Do you really need to have an image that takes up half a
page? If it's a product, consider using thumbnails. A
thumbnail is just a smaller representation of an image that
a user can click on if they wish to see the larger version.
Applications such as FrontPage have an automated
thumbnailing option. In Frontpage, click on the image and
in the picture toolbar that should appear below it, the
(usually) third icon along will create a thumbnail
automatically. Just be sure to edit the thumbnail link so
that the full size image appears in a new window.
Cute, but are they effective? What are they conveying?
If they have no practical use, get rid of them. Use a static
image instead. If you need to keep an animation, run it
through the optimizer in your graphics package.
Use a common image folder
I've seen some sites that have the same image on a number
of pages and in different sections; but the image has a
different filename. This means that the browser has to fetch it
from the server instead of just reloading it from the cache.
By using a common image folder, you lessen the chances of
having duplicates. It's not only a good tip to improve page
load times, but it's part of good file base structure.
Use tables wisely
This is something that I should have done many years ago
for Taming the Beast.net. The way browsers work is that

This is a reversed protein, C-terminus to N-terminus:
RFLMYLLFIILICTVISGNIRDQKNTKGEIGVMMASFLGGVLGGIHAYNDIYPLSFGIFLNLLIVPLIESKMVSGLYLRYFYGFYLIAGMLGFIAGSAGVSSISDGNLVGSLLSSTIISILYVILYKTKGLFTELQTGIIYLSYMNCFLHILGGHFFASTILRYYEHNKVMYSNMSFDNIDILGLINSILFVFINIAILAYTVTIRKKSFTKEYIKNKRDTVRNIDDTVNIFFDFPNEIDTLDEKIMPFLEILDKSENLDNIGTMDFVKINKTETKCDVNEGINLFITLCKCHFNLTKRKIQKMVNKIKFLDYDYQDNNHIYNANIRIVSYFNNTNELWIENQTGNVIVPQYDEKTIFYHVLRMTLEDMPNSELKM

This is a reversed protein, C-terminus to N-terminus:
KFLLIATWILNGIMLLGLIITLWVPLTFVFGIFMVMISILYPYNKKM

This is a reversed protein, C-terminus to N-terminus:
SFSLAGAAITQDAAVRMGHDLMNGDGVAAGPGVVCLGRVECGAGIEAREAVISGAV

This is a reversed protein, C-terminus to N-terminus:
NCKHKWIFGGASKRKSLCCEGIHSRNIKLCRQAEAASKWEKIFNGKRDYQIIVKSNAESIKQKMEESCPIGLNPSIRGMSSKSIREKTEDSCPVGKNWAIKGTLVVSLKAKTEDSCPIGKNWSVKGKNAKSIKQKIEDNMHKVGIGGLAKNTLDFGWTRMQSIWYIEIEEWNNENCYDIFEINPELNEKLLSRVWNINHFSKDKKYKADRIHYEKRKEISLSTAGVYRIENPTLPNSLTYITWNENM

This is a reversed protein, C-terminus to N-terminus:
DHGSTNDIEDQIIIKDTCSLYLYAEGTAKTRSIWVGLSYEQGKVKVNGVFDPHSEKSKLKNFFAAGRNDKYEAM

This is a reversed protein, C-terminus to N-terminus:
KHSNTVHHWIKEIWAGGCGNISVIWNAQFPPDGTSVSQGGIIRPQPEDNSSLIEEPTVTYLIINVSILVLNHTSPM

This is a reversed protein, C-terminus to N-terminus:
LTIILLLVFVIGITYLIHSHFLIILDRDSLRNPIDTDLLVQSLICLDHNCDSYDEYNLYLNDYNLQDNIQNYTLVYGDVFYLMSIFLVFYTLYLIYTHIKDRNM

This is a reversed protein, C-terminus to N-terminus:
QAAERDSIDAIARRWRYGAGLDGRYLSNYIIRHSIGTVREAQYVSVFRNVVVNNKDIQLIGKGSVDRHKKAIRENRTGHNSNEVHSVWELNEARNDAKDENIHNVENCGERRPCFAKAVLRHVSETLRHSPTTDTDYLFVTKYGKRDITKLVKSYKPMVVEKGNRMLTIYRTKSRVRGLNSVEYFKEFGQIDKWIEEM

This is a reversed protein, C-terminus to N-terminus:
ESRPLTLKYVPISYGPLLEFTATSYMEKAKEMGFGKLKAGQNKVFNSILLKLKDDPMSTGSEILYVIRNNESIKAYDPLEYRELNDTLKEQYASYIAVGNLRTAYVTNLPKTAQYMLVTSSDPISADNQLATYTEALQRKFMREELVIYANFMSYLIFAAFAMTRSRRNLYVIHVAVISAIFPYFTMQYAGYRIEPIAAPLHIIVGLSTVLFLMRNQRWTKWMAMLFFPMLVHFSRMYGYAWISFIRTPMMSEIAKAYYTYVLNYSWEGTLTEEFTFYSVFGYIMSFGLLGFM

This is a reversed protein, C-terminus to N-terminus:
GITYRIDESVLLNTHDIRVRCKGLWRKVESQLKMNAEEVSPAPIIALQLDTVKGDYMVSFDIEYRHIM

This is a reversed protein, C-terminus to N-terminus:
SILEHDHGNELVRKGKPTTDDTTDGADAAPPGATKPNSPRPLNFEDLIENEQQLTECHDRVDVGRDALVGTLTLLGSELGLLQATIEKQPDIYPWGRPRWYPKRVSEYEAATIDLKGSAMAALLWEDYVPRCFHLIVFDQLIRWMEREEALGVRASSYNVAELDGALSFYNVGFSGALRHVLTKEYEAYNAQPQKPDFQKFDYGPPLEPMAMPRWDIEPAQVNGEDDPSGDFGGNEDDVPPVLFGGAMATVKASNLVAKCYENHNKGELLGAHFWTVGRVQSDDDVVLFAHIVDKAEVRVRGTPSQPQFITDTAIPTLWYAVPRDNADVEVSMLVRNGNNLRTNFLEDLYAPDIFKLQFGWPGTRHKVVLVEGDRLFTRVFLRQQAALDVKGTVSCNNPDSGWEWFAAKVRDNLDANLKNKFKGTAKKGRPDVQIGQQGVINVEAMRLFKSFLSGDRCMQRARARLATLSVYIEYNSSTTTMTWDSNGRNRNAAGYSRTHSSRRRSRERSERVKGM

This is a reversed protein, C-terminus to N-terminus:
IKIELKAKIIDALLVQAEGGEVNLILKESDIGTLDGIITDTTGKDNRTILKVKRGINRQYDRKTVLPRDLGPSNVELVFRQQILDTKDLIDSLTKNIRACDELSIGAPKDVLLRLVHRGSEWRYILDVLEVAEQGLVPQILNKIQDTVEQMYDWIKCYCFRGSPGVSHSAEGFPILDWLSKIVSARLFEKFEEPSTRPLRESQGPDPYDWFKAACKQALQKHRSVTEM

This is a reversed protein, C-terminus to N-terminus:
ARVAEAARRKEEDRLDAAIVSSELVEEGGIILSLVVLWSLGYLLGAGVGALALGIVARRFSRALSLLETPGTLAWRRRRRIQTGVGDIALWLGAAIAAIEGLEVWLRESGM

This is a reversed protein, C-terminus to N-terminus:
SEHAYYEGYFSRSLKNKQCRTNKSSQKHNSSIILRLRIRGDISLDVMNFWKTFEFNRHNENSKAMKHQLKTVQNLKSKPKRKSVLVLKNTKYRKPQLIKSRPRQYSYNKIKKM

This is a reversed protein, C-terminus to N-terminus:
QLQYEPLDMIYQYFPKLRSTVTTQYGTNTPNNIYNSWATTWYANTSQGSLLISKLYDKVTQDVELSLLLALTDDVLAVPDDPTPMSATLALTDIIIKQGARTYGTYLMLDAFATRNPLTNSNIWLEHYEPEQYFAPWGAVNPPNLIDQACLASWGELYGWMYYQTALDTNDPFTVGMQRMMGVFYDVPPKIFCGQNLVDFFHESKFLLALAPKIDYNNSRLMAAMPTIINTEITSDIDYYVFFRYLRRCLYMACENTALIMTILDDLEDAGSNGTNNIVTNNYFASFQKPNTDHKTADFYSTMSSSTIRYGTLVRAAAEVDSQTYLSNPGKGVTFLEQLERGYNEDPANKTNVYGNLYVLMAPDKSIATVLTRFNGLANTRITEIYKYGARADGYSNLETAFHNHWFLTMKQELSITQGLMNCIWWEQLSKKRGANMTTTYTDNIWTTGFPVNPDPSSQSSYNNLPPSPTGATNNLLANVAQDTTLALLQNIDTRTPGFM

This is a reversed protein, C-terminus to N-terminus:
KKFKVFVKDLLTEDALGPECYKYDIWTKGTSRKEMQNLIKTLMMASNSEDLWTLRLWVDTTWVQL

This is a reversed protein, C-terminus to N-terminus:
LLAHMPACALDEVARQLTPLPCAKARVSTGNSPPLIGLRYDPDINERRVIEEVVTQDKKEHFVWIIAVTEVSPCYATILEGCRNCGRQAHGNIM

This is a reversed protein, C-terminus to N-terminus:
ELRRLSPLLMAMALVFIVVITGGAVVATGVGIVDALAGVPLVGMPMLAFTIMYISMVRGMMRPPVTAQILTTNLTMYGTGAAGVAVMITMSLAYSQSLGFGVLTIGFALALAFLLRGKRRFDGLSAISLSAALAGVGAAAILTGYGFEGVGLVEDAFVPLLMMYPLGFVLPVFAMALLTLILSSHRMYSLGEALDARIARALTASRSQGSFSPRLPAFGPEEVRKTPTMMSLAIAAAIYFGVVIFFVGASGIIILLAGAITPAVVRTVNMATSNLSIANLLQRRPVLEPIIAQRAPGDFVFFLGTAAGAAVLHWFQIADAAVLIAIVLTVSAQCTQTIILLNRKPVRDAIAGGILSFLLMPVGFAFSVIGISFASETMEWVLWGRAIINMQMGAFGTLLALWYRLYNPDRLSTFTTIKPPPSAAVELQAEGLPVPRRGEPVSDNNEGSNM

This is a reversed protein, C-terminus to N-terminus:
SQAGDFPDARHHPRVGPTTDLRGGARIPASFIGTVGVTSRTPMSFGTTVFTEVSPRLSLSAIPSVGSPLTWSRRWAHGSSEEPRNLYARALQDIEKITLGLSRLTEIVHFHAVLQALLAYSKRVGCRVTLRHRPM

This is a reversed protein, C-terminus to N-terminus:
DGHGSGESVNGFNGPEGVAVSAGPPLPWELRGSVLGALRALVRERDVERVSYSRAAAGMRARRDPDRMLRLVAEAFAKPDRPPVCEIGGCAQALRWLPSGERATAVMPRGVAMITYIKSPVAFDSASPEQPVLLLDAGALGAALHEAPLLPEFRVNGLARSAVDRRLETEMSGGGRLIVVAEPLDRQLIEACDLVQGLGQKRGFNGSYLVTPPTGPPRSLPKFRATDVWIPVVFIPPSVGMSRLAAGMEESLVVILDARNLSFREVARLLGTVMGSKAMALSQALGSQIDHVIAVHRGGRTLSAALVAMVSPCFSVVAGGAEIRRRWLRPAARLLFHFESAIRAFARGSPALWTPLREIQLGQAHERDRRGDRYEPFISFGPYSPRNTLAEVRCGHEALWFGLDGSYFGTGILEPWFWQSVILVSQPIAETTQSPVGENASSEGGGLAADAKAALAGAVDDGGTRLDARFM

they "wait" until all the items in a table are loaded before
rendering the content. So, if your entire page content is sitting
between a and tag, the user sees nothing until all
are loaded and then suddenly the page appears. If the user
is waiting too long, they may think that there's something
wrong with the page and click off somewhere else.
If you use tables as the framework of your site, it's best
to split up the content into header, "middle" and footer
tables. That way the user will at least see something while
the page is loading and you increase your chances of them
hanging around long enough to purchase something from you.
Tables??? What about CSS!
... I hear the purists yell. I don't claim to be any sort of
expert in using CSS (Cascading Style Sheets) for element
positioning without tables, but there are many fine resources
out there for learning more, including the book/ebook
Designing without tables (FREE chapters for download) .
Other benefits of CSS
While I may not be aux fais with positioning without tables
using CSS, I do use it extensively for text formatting. If
you're not using Cascading Style Sheets, your page coding
probably looks something like this:
<h2><font face="Arial" color="#008000">Here
is a heading
<p><font face="Verdana" size="2">This is a
By using a linked Cascading Style Sheet, which is basically
just a set of instructions of how to represent elements your
source code will be a lot lighter, therefore download faster.
CSS has the added benefit of making site-wide formatting
updates a lot faster too - change one file and all your pages
will change to the new format. You can learn more about
Cascading Style Sheets in my beginners guide to CSS .
Do you really need it? -
Look at your pages objectively - do you really need that
current time? If it's not necessary, lose it. It will not only speed
up the load time, but also allow for a less cluttered environment.
If your visitor wants to know the time, they can shift their eyes
a few inches and see it in their system tray :).
If your pages suffer seriously from bloat, try some of these
tips out and I'm sure that you'll reap the rewards - increased
site stickiness, page views and ultimately, revenue!
Taming the Beast